BRADENTON -- Work continues on Manatee County's new "chiller plant," which could provide energy savings to downtown Bradenton government and business clients.
Among the as-yet unbuilt chiller plant's possible first clients could be the South Florida Museum and the city of Bradenton, which have signed letters of intent to participate with the county.
Two businesses, Suntrust Bank and the Bank of America, have expressed an interest, according to Charlie Bishop, the county's director of property management.
"I think the county's working on it, and we're sure excited about any future opportunities," said Brynne Anne Besio, executive director of the South Florida Museum and the Bishop Planetarium.
No estimate is yet available for how much the 75,000-square-foot museum could save if it signed a formal agreement to use water from the chiller plant to cool part of its building, she said.
In order to take advantage of the chiller plant's energy savings, a building must be cooled with water, she said.
Part of the museum at 201 10th St. W. is cooled with water but a different type of cooling is used in the wing housing Snooty, the museum's popular manatee, so the chiller plant's product would not work there, Besio said.
"We work with regular air-conditioning for that whole side of the building where Snooty is located," she said.
The chiller plant, along with a number of other high-efficiency mechanical systems, would be part of a $13 million project if the Manatee County Commission approves, officials said. The plant would be built on county-owned land north of Bradenton's U.S. Post Office at 824 Manatee Ave. W.The project would require about $3.5 million in county funding due to savings culled from elsewhere and lower costs enabled by the efficiency of the new systems.
The county could reap an estimated 20-year revenue stream generated by three possible new customers, calculated at more than $2.7 million.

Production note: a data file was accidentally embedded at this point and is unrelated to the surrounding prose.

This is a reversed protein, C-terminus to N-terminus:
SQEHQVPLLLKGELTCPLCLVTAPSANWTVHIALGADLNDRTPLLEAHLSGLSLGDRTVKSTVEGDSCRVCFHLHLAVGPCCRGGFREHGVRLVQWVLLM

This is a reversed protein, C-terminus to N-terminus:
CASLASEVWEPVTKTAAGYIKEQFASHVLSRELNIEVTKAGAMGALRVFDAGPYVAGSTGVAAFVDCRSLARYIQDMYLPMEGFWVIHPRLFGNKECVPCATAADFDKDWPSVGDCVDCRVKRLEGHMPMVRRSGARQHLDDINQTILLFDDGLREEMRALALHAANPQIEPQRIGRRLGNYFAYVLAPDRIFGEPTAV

Pumping chilled water through underground piping could cool buildings up to a mile away, officials said.
In addition to the chiller plant itself, the project calls for new elevators, air handlers and other energy-saving measures in county buildings, said Bishop.
Three county buildings are initial candidates for the chiller plant: the County Administrative Center, property appraiser's office and downtown Bradenton's Central Library, said Darryl Blair, who handles energy management for the county property management department.
Two others, Central Storage and the Merrill Lynch building, might be candidates in the future, he said.
"We're talking in millions of dollars of savings over the life of the project," Blair said.
Bradenton city officials have also signed a letter of intent.
Councilman Harold Byrd Jr. called the chiller plant "a win-win for the downtown sector as well as cost savings for government."
Such a facility would be attractive, would be "green" and save energy, and would help the city's downtown draw more businesses, Byrd said.
"We are definitely interested," said Byrd.
However, the timing will be important, he said, since the chiller plant is "not really in play at this moment."
Still, he is optimistic about its future.
"I believe all the pieces will come together on it, and it will be definitely beneficial to the taxpayers, both directly with the government being involved, and indirectly with possibly attracting other businesses to the downtown sector," Byrd said.
Sara Kennedy, Herald reporter, can be reached at 941-745-7031. Follow her on Twitter @sarawrites.